Best / worst of two options

Results for the Exchange options easily extends into the valuation of option contract that pays the "best" or "worst" of two assets:

Best of two assets

The value of the Best of two option is then:

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 (2.1.1)

Worst of two assets

The value of the Best of two option is then:

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 (2.2.1)

 >

 >

 >

It is worth mentioning that "Best of" / "Worst of" options are relatively expensive as their premium is close to the underlying asset price.

Basket options are special case of multi-asset options where several underlying assets are bundled together and this basket performance then determines the option's payoff. By virtue of construction, baskets options are essentially a particular case of a broader family of portfolio options where the stochastic variable is the baskets (portfolio) of assets. As such, basket options can be utilized to monetize the expectation of the future behavior of combined assets pool.

Similar to the univariate case, basket options can be structured as Puts or Calls. Puts provide a positive payoff if the weighted-average of basket assets drops below a strike level. Calls give rise to a positive payoff if the weighted-averarge at maturity is greater than the strike.

Formally:

=        where is i-th asset and is its weight in the basket   with = 1

A key to valuation of basket options analytically is to determine the parameters of joint distribution. We observe that each asset return in the basket individually (under the appropriate measure) follows a normal distribute:     and return dependency structure is characterized by the correlation matrix Σ. This allows us deriving basket's variance as a product of individual weights and variance-covariance matrix. Once basket variance has been determined, we can proceed with valuation as in univariate case - just replace the asset with the weighted-average of basket assets and volatility with basket's volatility.

Let's examine this is practice and valued 5 stocks Call Basket Option:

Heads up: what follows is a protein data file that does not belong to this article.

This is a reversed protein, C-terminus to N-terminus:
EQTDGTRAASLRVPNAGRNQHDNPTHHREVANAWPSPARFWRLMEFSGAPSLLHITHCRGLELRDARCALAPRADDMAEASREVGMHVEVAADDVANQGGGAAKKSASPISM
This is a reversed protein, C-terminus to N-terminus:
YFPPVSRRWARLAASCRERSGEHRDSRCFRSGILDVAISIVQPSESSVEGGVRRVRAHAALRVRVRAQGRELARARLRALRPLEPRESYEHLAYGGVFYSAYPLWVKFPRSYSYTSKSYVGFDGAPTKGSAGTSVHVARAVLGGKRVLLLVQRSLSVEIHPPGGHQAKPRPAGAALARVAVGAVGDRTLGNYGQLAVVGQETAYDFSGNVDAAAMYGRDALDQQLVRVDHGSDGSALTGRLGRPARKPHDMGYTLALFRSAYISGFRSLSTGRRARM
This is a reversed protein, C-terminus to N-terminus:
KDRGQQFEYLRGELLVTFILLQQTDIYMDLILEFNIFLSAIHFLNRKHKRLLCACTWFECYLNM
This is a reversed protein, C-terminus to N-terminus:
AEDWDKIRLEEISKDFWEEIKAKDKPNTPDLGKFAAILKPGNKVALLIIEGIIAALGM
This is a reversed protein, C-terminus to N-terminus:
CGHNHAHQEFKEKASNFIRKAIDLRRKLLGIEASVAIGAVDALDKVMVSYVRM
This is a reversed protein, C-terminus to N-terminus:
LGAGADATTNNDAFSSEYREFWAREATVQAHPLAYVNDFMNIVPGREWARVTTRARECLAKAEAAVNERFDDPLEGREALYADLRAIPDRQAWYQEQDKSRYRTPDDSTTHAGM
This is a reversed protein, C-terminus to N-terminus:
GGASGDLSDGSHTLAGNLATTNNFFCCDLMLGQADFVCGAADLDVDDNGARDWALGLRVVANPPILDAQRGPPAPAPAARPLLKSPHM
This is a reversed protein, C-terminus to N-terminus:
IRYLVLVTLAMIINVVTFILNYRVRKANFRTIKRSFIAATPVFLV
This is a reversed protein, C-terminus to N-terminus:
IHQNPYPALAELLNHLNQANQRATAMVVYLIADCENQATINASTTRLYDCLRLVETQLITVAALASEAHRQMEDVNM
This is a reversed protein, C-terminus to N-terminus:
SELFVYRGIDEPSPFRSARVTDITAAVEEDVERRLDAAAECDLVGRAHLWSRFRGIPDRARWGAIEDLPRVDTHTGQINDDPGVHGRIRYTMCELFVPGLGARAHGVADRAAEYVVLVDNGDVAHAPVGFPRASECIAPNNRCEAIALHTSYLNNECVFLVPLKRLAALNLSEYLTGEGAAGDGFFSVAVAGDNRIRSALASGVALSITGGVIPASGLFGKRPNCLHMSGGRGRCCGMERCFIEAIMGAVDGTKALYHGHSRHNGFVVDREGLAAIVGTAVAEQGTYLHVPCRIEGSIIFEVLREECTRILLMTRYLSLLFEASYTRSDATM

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 (3.1)

Here we have derived the basket's variance-covariance matrix. We will obtain the basket's volatility and weighted average of assets through simple factor/matrix manipulation:

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 (3.2)

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 (3.3)

The valuation is now straightforward -we have reduced the multivariate dependency to a univariate case which we know how to value. Assuming joint lognormality of each assets we set:

where  and =

 >

 >

 (3.4)

This is the "full-form" valuation, and despite the long string of functional parameters Maple handles it well. We can now compute the option premium with parameters substitution:

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 (3.5)

On the other hand, we could have taken a "shortcut" - computing the premium symbolically for the set of theoretical parameters and then making the substitution for volatility and mean.

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 (3.6)

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 (3.7)

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 (3.8)

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As the above analysis indicates, the basket options can be quite complex, particularly when the number of underlying assets becomes large. In this respect, basket options are also more difficult to manage as multi-dependency and multi-variability creates complex web of sensitivities - including multiple deltas, gammas, vegas etc.

Conclusion

This application example shows that multi-asset options can become quite complex when number of underlying assets increases. Computational efficiency greatly increases when CAS is employed to simplify processes symbolically. Maple, as this example again demonstrates, handles these tasks very well.